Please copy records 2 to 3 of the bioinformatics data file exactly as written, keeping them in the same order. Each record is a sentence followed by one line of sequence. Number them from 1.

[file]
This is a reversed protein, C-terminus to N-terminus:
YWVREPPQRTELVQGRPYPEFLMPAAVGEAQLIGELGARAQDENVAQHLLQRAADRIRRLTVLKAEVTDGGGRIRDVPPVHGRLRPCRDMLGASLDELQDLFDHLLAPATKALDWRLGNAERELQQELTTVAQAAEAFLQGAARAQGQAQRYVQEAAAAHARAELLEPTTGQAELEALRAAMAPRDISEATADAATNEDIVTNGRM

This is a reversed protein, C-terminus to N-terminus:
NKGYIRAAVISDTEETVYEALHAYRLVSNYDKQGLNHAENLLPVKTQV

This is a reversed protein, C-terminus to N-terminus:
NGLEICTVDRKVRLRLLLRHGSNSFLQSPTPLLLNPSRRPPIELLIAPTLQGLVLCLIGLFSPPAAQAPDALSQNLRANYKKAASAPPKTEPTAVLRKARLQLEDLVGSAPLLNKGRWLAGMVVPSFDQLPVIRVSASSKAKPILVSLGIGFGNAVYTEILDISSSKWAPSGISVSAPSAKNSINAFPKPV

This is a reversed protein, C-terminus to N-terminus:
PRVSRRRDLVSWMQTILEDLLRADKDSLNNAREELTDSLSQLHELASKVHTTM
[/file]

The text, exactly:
This is a reversed protein, C-terminus to N-terminus:
NKGYIRAAVISDTEETVYEALHAYRLVSNYDKQGLNHAENLLPVKTQV

This is a reversed protein, C-terminus to N-terminus:
NGLEICTVDRKVRLRLLLRHGSNSFLQSPTPLLLNPSRRPPIELLIAPTLQGLVLCLIGLFSPPAAQAPDALSQNLRANYKKAASAPPKTEPTAVLRKARLQLEDLVGSAPLLNKGRWLAGMVVPSFDQLPVIRVSASSKAKPILVSLGIGFGNAVYTEILDISSSKWAPSGISVSAPSAKNSINAFPKPV